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ELECTRA/ Elektra

Director: Michael Cacoyannis

Cast: Irene Papas, Yannis Fertis, Aleka Katselli, Theano Ioannidou, Notis Peryalis, Takis Emmanuel, Phoebus Rhazis and Manos Katrakis

Music by Mikis Theodorakis

Greek director Michael Cacoyannis to the screen Euripides’ tragedy of a troubled woman trapped in a cycle of murder and revenge. Irene Papas is outstanding as the doomed heroine. Electra is the daughter of King Agamemnon, who ruled over Mycenae. When Agamemnon was murdered by his queen and her lover, Electra was confined within her father’s castle while her brother Orestes fled for safety.

Years pass and hard times overcome the people of the land. Electra is married off to an older peasant man, and effectively exiled from her rightful place as Princess of Mycenae. At once dark artistic and moving, Electra is a powerful film. Its black and white cinematography by Walter Lassally is as symbolic and fiercely provocative as any Greek tragedy could ever hope to be.

Produced by Michael Cacoyannis
Original Music by Mikis Theodorakis
Cinematography by Walter Lassally
Film Editing by Leonidas Antonakis
Art Direction by Spyros Vassiliou
Costume Design by Spyros Vassiliou
Production Management: Yannis Petropoulakis
Sound Department: Mikes Damalas

Films Awards

Winner Technical Grand Prize Cannes Film Festival 1962

Nominated Golden Palm, Cannes Film Festival 1962

Nominated Academy Award Best Foreign Language Film 1963

IMDB - User comments

Apollo Movie Guide [Patrick Byrne]

Biography of Irene Pappas
Born on 3 September 1926, Chilimodion, Corynth, Greece

Irene Papas is the modern embodiment of classic Greek plays, her great tragic face so fiercely beautiful that it limited her roles in Hollywood movies. Still, she is well remembered from Zorba the Greek and The Guns of Navarone as well as The Brotherhood, The Power and the Prize and Anne of the Thousand Days.

Her appearance in the 1969 Academy Award winner, Z, directed by her fellow Greek-in-exile, Costa-Gavras, was as much political statement as performance. Papas lived outside her native land during much of the 1960's and 1970's. The name Irene is the Greek word for peace.

Papas' lasting glory as an actress comes from her modern interpretations of the plays of Aesehylus, Sophocles and Euripides in Greece and other European countries, and also in the United States. Here, she appeared in Iphigenia in Aulis in 1967 off - Broadway; in Medea in 1975 at the Circle in the Square and at the same venue in 1980 in The Bacchae. Each production was treated as a major theatrical event by critics and theater-goers. She also appeared on Broadway in 1966 opposite Jon Voight in That Summer-That Fall.

Film-goers around the world know her best from a handful of film adaptations of the Greek classics made between 1962 and 1979: Antigone, Electra, The Trojan Women, and Iphigenia.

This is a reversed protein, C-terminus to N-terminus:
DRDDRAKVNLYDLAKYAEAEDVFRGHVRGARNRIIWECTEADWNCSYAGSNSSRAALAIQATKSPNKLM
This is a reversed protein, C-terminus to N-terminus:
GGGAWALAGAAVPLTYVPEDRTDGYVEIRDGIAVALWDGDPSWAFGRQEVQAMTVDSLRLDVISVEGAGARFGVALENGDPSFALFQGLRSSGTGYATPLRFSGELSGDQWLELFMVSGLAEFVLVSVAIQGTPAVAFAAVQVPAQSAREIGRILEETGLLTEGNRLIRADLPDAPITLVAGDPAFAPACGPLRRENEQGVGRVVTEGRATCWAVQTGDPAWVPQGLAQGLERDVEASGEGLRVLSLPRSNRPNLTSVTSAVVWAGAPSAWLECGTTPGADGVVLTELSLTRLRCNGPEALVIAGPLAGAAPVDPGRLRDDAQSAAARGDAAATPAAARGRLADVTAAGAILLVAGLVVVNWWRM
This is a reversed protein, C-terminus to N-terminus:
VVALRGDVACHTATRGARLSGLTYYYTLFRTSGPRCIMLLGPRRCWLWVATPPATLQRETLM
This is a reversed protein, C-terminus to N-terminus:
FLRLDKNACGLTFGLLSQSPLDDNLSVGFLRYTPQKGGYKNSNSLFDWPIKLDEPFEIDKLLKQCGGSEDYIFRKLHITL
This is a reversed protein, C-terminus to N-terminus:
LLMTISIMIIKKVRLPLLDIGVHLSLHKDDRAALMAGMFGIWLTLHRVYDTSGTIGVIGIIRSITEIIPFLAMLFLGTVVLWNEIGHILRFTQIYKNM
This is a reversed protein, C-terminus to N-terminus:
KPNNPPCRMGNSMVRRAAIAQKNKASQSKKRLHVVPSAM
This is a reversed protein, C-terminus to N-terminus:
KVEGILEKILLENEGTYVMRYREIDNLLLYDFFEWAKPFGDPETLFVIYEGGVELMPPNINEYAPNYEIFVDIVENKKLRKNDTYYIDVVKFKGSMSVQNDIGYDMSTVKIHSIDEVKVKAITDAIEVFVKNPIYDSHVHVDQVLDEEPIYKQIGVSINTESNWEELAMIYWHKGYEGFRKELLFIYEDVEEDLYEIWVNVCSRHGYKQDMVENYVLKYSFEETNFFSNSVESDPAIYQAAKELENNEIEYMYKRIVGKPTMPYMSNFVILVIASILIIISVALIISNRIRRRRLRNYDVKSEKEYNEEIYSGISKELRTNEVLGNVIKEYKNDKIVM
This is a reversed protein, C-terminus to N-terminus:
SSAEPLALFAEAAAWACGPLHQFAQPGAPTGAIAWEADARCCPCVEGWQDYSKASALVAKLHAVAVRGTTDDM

Irene Papas was born in a small village near Corinth to schoolteachers. Her mother, Eleni, awakened her imagination with fairy tales and her father, a teacher of classical drama, nurtured and shaped her aesthetics. As a child she made dolls from sticks and rags, changing the black kerchiefs as appropriate to her own personally-directed dramas.

Papas received classic training at the National School of Dramatic Arts in Athens from age 15, and started her career as a singer-dancer in variety shows. Soon she was a well-known actress, working at the Popular Theatre of Greece. In time, she came to believe that the typically stilted presentations of Greek classics were not only tedious but probably not how they were originally performed. She evolved a more naturalistic, conversational style of acting which made her performances all the more riveting.

Trivia Irene Pappas
Aunt of Manousos Manousakis
Aunt of Aias Manthopoulos
Festival tribute at the Créteil International Women's Film Festival, France. [2000]

2002: She was named "Europe's woman", a title given to women who offer a lot to European civilization. In her speech, she sang a Greek folklore song.

Irene Papas works in Portugal, where she has a theatre were she plays Greek tragedies in their native language. She has no intention of returning to Greece to play in theatre, because she has suffered from continuous negative criticisms. She starred as the Greek heroine of 1821 (when Greek fought the Turks) in the film Bouboulina (1959). She was a personal friend of the Greek prime-minister Andreas Papandreou.

Irene Papas, like the other star of International Fame Melina Mercouri (Never on Sunday, Topkapi, has recorded some LPs (now available as CDs) which have gained the status of classical music in Greece, and are very popular around the Greek Ordothox Easter. The names of the records are 'Odes' and 'Rapsodies'. She has recorded 15 traditional songs, and hymns of the Greek Orthodox church. The songs and hymns have been re-arranged by the Oscar-winning composer Vangelis Papathanassiou (Chariots of Fire). She has also recorded songs of Mikis Theodorakis (Zorbas the Greek), but this particular LP has been out of stock for many decades, although it had been said that during 2004 it will be published again.

She was discovered by Elia Kazan.

Federico Fellini was a huge admirerer of her work.

She was a dear friend of Katharine Hepburn, with whom she starred in "The Trojan Women". Hepburn once said that she is "one of the best actresses in the history of cinema".
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